It was a mistake. Take a few days off and work in the garden I thought. Mistake. 8am to 5pm with a few short breaks and a 1 hour lunch break – all hard work. I don’t know how landscapers do this all the time…
Anyway, I did it. I got the drainage in. Well, ready to be concreted at least – the weather was against me on that one. As soon as there are a couple of sunny days coming up, I’ll do the concreting.
To take you back a step, I have spent the last few months clearing the garden being ready for this day. I have cleared out overgrown sections in the garden about a square metre or two at a time, getting rid of the weeds and potting the plants. Then I would lay weed mat over it to stop it coming back. I had been just putting the pots on top of the weed mat, but I need to clear a space so I pulled all of the plants into the middle of the courtyard to do the following work.
The next step was to pull up the coppers logs that were framing the garden. They also held the pavers in place, so I needed to find a way to fill that void. The drainage is not only a sensible idea, but also a way to hold the pavers together. Here a picture of all the logs that I have removed and stored temporarily under the verandah.
Then it was an easy matter of digging a trench, filling it up to make the drainage sit level with the pavers (or just below) and get it ready to be concreted. The following is a pictorial reference of what I did over two days with a few comments thrown in… (each comment relates to the picture above it)
This pic is pre digging. The grooves in the ground are from where I have removed the treated pine logs. The drainage next to it is what’s going in once I’ve dug the trench. Note also that the ground is totally bare and has been covered by weed mat for a few months.
Here I’ve started digging the trench. I’ve also dug a hole through into an easement at the back of the yard. I had to jump over a 7 foot fence a couple of times and needed to dig half way to China, but got some storm water pipe through. I’ll concrete this in, once I’m sure it all works. The two following photos show the same thing in a bit more detail…
On to the trench…
To dig the above trench, I needed to remove a massive root (above the above pic) that was in the way. It was roughly the same size as storm water pipe. I eventually got it with the mattock, but it was not an easy job.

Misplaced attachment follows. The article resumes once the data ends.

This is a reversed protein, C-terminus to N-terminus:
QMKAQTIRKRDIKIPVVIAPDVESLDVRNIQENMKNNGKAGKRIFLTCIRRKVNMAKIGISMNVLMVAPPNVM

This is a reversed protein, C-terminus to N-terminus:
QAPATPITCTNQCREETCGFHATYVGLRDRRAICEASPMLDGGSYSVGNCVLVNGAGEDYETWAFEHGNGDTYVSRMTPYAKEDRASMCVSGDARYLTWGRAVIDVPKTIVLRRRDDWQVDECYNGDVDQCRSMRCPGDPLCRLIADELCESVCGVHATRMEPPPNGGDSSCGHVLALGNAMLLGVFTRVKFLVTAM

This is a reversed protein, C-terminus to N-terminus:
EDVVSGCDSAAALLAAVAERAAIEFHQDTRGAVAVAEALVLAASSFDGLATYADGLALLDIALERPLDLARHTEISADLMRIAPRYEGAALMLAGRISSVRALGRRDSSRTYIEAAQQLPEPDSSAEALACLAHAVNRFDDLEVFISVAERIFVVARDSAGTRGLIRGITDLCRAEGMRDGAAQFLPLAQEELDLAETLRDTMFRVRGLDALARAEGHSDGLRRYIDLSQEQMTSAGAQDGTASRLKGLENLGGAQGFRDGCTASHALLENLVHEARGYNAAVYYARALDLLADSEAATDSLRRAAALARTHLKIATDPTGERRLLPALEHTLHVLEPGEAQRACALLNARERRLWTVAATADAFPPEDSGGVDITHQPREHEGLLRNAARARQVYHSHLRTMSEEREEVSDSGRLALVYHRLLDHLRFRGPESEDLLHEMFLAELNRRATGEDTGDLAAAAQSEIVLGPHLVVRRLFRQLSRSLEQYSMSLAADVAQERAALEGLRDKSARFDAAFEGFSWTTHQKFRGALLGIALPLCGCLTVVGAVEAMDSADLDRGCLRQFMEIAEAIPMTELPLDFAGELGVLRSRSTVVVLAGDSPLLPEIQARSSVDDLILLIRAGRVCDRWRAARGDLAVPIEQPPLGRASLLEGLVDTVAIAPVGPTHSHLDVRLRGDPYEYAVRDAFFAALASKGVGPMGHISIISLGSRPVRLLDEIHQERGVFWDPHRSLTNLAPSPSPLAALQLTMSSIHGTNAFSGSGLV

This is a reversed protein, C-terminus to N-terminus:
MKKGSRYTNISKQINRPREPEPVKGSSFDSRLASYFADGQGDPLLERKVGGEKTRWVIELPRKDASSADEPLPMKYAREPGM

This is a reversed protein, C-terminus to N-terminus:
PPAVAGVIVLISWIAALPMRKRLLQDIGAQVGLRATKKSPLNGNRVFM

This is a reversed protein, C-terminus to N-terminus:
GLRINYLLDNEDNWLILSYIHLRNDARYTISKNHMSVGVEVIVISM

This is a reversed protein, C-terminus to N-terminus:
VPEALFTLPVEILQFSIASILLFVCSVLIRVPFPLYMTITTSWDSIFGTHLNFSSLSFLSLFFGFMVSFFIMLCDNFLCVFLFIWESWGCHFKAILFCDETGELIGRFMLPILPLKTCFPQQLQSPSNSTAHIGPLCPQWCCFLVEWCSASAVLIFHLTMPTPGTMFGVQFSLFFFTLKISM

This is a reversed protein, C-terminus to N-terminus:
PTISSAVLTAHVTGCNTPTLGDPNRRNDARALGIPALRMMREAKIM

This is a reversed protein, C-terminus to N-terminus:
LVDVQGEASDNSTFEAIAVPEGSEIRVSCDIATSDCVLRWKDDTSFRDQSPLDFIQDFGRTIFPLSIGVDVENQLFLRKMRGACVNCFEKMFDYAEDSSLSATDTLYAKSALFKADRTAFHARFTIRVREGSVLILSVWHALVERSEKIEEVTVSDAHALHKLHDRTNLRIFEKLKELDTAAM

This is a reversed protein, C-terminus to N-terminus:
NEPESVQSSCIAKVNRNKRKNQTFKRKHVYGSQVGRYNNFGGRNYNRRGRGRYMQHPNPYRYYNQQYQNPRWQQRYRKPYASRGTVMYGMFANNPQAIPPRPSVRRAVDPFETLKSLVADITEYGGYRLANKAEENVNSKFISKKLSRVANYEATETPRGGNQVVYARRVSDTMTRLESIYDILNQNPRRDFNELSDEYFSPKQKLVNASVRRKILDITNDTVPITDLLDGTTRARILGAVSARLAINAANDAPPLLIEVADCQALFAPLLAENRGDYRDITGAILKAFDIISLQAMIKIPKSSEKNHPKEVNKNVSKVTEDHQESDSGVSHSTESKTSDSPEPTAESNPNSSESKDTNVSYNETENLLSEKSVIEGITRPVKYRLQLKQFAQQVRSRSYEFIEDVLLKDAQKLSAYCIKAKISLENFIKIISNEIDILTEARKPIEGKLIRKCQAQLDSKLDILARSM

Here I just cleared the path of the trench and worked out how wide it needed to be. Too wide! Also, as you may see in previous pics, the ground is not level and therefore I had to ensure dirt wasn’t going to fall back in as I dug it out.
Rear drain now sitting nicely in the trench. The size worked out well.
10 o’clock on the second day and I realised I had a blister. I was wearing gloves, but the wedding ring I normally wear (you can see the dent) must have pressed up against that part of my hand. I took the ring off and kept working. 🙂
Finally got the trench done. The other side now fits in as well.
The trench is the right size now to hold all of the drainage. A full check as you can see above shows it will fit. Now I just need to raise the beds to the right level and then stake the drain in place until I can do the concrete.
Stakes on the Barby – pun intended. I got a 3m length of wood and cut it into stakes using the circular saw. I also did a quick angle cut to help belt them in. These are just to hold the drain until the concrete has been poured.
I am supposed to fill the bed with sand, but I wanted to do dirt first. I also wanted to avoid big rocks, so I used a spare 1m length of drain (as you can see in the pic) and filled it by pouring dirt onto the top of the grate. It filtered out the big rocks and I used that soil the level the bed. If the rain that happens before conreting makes the level drop, I can use sand before the proper laying.
Once the beds were in, I worked out exactly how high the storm water pipe needed to be. I then cut it and a hole in the end of the drainage (prescored). This meant that the water collects in the drains and runs through this pipe out into the easement.
And that’s pretty much where it’s been left for the moment. It will be fine to sit as it is until I get a sunny couple of days and I can get the concrete in there.
More to follow!